Monday, January 30, 2012

Mandy Reviews: Vanity and Valor by R. Lynn

File Size: 509 KB
Copyright: December 12, 2011
Publisher: Sui Generis Books

Book Summary:
(Taken from Amazon)

His father's dying wish was for him to give up racing chariots and focus on being the new Dominus. The problem with that was, all he ever wanted to do was race chariots. When his desires and duty clash he finds himself at the verge of losing everything.

She was sold into slavery by her father and purchased by Rome's champion charioteer. Forced to work in his trigarium with the horses, she learns that women hold little to no value and that a prized racehorse has more rights than she does. When faced with the choice to risk her life and deny her status ... will she? Doing so could get both her and her Dominus killed.

Mandy's Review:

I've had this book read for about a week, but I could never figure out where to start my review. Perhaps it was because every time I tried, the hubs would turn on The Big Bang Theory and I would get distracted ... Bazinga! =)

Anyhow, let's start with this ...

I'm not sure that I would consider this a romance. There is not a lot of wooing or sexual tension in this book.  I think it would be better to call this a historical fiction piece.

We start off with Sellah (one of the main characters) being bound with other women as slaves. She was sold into slavery by her father in order to pay off his drinking debt. They're on their way to Rome where they'll all be auctioned off to the highest bidder as prostitutes ... some to the lowly citizens of Rome, others to the privileged upper class.

Due to a slight altercation and the soft heart of one of the Dominus' employees, Sellah and her friend end up as part of the Dominus' slaves. The Dominus, Thaddius, was not in the market to buy new slaves. His intentions were to procure new charioteers since it was deemed that he should no longer race as it was unbecoming of a Dominus' station in life. However, wind up with slaves he does and heads home with no new charioteers to speak of. This, of course, does not make him happy.

Thaddius is struggling to take on the reins of being the Dominus. His heart is with chariot racing. Oh, sure, he knew one day his father would pass away and being Dominus would fall to him, but he just didn't expect it so soon. Now his heart is at war with his head, causing him to make some bad decisions in order to assert his authority with the slaves.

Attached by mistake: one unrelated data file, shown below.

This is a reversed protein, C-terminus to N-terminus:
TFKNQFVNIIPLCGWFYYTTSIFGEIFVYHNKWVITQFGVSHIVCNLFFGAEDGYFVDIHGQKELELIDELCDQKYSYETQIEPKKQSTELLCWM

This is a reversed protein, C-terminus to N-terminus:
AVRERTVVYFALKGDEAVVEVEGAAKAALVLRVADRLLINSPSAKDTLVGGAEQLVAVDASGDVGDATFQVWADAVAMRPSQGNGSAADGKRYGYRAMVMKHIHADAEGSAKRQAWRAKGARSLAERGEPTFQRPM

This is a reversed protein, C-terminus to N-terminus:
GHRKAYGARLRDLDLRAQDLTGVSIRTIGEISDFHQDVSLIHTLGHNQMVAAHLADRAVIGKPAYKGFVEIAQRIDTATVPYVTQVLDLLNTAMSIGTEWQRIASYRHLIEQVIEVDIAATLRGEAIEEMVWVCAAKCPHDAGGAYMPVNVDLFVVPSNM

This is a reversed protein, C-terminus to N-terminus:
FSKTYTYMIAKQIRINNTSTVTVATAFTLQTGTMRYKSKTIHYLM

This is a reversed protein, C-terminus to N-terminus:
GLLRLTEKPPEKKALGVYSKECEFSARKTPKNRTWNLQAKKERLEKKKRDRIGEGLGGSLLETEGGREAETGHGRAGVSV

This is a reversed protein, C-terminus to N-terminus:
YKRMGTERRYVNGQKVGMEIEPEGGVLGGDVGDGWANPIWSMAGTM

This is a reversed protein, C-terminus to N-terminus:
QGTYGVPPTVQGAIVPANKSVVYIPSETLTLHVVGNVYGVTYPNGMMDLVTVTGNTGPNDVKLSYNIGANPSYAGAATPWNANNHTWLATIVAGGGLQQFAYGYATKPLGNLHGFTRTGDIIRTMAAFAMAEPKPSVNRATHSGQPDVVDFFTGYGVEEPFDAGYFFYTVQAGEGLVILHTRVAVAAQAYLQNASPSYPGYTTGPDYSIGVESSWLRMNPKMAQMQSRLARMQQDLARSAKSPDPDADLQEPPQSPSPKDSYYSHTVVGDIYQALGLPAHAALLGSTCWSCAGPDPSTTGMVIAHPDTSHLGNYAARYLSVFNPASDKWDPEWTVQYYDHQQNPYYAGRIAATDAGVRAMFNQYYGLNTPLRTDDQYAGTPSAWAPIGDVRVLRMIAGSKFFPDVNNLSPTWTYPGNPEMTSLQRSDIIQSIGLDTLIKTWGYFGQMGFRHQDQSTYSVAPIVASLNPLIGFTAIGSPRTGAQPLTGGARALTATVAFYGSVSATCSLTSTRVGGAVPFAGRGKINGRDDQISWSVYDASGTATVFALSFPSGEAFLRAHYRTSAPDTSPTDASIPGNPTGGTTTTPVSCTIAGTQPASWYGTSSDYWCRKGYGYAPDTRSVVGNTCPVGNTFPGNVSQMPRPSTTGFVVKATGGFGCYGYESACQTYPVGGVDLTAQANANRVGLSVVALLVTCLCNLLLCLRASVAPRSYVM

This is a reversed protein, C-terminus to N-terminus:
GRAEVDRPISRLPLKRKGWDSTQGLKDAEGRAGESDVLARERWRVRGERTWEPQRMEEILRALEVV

Sellah is now added to the war between Thaddius' heart and head. He starts to have feelings for her, even though she is below his station. Even jealousy rears its ugly head when he catches what he thinks is Sellah and another slave kissing ... which causes him to get angry and make even more bad decisions.

Thaddius needs a good swift kick in the butt. Sellah needs to figure out who and what she really wants.

Will Thaddius win the chariot races or will he lose his entire estate to a money-hungry, nasty Dominus looking for revenge against Sellah?

Will Thaddius ever admit his true feelings to Sellah? If so, how does he intend to overcome her position as his lesser?

Will Sellah ever calm the wild nature she has?

I enjoyed this story being set in Rome, however, the language of the book threw me a little. It didn't really sound how I thought Romans would speak. Yes, there were some words used that related to the times (i.e. chariots, Dominus, Coliseum, etc.), but the flow of the character's conversations just didn't feel authentic to me. I don't even know if I'm explaining this correctly ... I'm probably not, but I still hope you can understand what I'm trying to say ... I felt like, at times, they were Westerners (i.e. Americans, Canadians) rather than Romans.

Despite that, this was an interesting read with a unique storyline. I loved that it ended the way it did. I would recommend this to those who enjoy a historical fiction novel with nuances of romance.

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